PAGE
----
Obama Shifts Heroin Emphasis as Overdose Deaths Skyrocket

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US President Barack Obama delivers remarks during a town hall at the Young African Leaders Initiative (YALI) Mandela Washington Fellowship Presidential Summit in Washington, DC, August 3, 2015.


The Obama administration plans a shake-up in the war on drugs by combining public health resources with law enforcement to combat the spread of heroin, which is killing about 23 Americans a day.

The U.S. Office of National Drug Control Policy on Monday said it will spend $13.4 million on a program targeting “high-intensity drug trafficking areas,” especially in New England and Appalachia, the northeast corridor between New York and Washington, D.C., and on the southern U.S. border. The plan will provide money for police to better plot drug trafficking routes and for public health agencies and paramedics to stem overdose deaths.

“What has been challenging has been the dramatic increase in both heroin use and heroin overdoses that we have seen in many parts of the country,” Michael Botticelli, director of national drug control policy, said on a conference call with reporters. “This kind of partnership between law enforcement and public health agencies is the core of our approach nationally.”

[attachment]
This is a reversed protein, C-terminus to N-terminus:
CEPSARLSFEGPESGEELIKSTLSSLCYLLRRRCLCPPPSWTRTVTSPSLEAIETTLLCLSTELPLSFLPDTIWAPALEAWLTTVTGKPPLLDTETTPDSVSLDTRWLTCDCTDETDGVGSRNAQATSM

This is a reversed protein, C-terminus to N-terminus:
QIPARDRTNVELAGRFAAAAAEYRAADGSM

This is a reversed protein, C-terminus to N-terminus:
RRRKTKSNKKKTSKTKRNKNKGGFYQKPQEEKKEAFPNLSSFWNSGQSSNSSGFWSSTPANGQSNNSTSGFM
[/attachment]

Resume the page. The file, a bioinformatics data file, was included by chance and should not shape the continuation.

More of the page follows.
Heroin overdose deaths more than tripled from 2010 to 2013, according to the Centers for Disease Control and Prevention, after Oxycontin, a widely prescribed prescription painkiller, was reformulated to make it harder to abuse.

Sentencing Rules

The new approach to confront the spike in heroin use comes as President Barack Obama is urging Congress to lower or eliminate mandatory minimum sentences to cut prison terms for people convicted of non-violent, drug-related offenses, including some involving heroin.

Proposals to revamp sentencing laws and loosen federal restrictions on treatment for people addicted to opioids have drawn bipartisan support in Congress.

“The heroin epidemic has caused great concern among law enforcement,” Scott Thomson, chief of the Camden County Police Department in New Jersey, said on the call. “ It’s important for law enforcement to be able to address this from more than a law enforcement perspective. We cannot arrest our way out of this problem.”

In 2013, more than 8,200 people died of heroin overdoses in the U.S. The drug can be smoked or injected and is notoriously addictive. The Northeast and Midwest have seen the largest increases in deaths, according to the CDC.

The $13.4 million announced Monday includes $5 million to reduce trafficking, distribution and use of heroin.